Another interesting read https://www.eff.org/deeplinks/2014/12/2014-review-our-work-lets-encrypt
Browsers tend to believe what CAs tell them, and a compromised, malicious, or negligent CA could help your ISP, or a government, trick you into using an insecure connection. But by far the riskiest way to use encryption is not to use it at all. Government snoops were so excited that unencrypted communications were the default that they built massive infrastructure to tap the Internet backbones, to search through everyone's communications, and to instantly recognize individual devices and accounts. In 2015, we can change that default and start telling people that unencrypted connections are unsafe.
There's lots of exciting work going on in this area, and lots of ways to contribute technically. Our own project has a network protocol (being discussed at IETF), a client application, and an early version of the production server implementation for people to experiment with. There are also exciting ideas for improving the security of the system as a whole ..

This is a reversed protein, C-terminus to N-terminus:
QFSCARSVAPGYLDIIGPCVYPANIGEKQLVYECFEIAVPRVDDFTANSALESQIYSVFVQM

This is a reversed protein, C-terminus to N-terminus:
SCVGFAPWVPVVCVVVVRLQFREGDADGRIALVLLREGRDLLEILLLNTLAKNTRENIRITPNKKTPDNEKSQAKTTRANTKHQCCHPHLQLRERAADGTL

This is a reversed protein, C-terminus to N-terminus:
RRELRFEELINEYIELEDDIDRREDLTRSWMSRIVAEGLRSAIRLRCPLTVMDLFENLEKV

It make sense to protect both your privacy and intellectual property from those licenced criminals who hide and operate under their representative govts coat-tails and steal data with impunity, the fight back against such organisations needs to continue to ensure that they focus their efforts squarely on catching terrorists instead of gaining economic advantage and passing private data to other organisations illegally, the net is not a safe place for private information yet and until it is all should be wary of the current poor security tools and of trusting companies who are bound by law to say nothing when they are ordered to hand over the masters keys protecting your privacy without a court order, this is not democracy its cyber terrorism, say no to this abuse and regain control of your data.